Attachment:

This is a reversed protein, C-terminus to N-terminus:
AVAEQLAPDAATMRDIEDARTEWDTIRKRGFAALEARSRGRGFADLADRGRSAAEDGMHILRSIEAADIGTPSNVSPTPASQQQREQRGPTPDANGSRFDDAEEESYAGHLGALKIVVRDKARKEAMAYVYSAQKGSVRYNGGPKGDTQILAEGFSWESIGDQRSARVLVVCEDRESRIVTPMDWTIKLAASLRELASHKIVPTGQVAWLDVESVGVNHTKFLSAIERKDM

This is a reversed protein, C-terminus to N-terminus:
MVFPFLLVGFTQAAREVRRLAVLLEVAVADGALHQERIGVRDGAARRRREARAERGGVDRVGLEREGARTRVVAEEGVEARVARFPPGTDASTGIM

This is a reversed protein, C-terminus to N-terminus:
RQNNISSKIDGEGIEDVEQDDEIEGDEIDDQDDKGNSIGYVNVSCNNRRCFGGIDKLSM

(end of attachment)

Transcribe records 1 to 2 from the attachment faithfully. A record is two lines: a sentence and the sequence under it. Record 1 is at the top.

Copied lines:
This is a reversed protein, C-terminus to N-terminus:
AVAEQLAPDAATMRDIEDARTEWDTIRKRGFAALEARSRGRGFADLADRGRSAAEDGMHILRSIEAADIGTPSNVSPTPASQQQREQRGPTPDANGSRFDDAEEESYAGHLGALKIVVRDKARKEAMAYVYSAQKGSVRYNGGPKGDTQILAEGFSWESIGDQRSARVLVVCEDRESRIVTPMDWTIKLAASLRELASHKIVPTGQVAWLDVESVGVNHTKFLSAIERKDM

This is a reversed protein, C-terminus to N-terminus:
MVFPFLLVGFTQAAREVRRLAVLLEVAVADGALHQERIGVRDGAARRRREARAERGGVDRVGLEREGARTRVVAEEGVEARVARFPPGTDASTGIM